I realize fully that many failures have been charged to electricity in the treatment of nervous diseases, but investigation of these cases usually shows that the means have not been intelligently applied or that they have not been persistently employed. To illustrate how easy. error may be made, let us consider for a moment the fact that different parts of the body vibrate or contract and dilate differently. The stomach, for example, makes about sixteen contractions per minute, the intestines about twice as many, some of the large muscles of the body twice as many more, while some of the smaller muscles of the body, such as those of the inner ear, hundreds of times more. Now it is not reasonable that the same current with the same frequency of interruption should be employed in the treatment of all of these. If electricity is to be used, its interruptions should certainly be made to conform to the normal action of the part under operation, therefore if it is the desire of the operator to bring the intestinal tract to a normal action, the frequency of the interruptions of the current should be regulated to meet the number of normal contractions of the intestine. This necessitates interrupting the electric current at shorter or longer intervals, according to the needs of the case, and it is upon these facts that the selection of the current must be made in compliance with the particular requirements, we must judge which form of electricity should be used.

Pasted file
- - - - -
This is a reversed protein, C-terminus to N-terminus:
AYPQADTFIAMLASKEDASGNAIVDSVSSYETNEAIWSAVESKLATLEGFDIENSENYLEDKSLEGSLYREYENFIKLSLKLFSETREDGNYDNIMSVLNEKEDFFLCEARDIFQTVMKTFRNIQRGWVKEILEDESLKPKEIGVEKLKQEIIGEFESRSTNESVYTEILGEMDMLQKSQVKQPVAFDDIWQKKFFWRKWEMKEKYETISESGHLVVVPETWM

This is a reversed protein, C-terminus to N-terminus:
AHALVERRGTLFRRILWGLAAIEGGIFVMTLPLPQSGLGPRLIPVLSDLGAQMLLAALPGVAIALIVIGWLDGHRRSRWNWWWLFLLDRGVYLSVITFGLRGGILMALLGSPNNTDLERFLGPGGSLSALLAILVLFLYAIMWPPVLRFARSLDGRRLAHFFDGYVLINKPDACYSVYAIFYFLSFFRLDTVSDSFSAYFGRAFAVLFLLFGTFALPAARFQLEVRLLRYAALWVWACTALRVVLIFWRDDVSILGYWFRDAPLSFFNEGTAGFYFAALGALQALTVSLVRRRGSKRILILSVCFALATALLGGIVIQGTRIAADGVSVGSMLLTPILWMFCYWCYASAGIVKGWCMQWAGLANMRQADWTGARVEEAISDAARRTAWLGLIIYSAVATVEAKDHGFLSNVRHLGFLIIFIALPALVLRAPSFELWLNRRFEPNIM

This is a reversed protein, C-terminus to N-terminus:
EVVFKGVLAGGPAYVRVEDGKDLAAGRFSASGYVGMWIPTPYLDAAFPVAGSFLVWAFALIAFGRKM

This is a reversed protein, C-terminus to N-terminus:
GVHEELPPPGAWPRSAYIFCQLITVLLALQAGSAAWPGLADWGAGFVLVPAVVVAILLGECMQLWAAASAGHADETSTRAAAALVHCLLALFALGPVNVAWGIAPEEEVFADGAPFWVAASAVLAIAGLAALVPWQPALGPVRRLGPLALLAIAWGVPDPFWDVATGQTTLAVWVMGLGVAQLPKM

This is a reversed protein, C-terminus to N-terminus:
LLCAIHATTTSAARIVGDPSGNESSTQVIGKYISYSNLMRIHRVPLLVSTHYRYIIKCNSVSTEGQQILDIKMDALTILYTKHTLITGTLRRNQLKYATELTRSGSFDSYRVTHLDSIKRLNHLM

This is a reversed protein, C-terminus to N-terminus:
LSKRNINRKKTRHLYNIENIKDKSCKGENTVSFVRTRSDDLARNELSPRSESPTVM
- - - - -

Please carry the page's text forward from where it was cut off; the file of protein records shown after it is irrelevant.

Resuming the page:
The human ear is only capable of appreciating three thousand vibrations per minute, so that all sounds vibrating more rapidly than this are lost. If the intestines in a condition of health are only capable of about thirty vibrations per minute, they are certainly incapable of responding in action and reaction to the regular vibrations of the faradic current, which are normally several times as rapid, therefore the necessity of individualization and special care in the method adopted.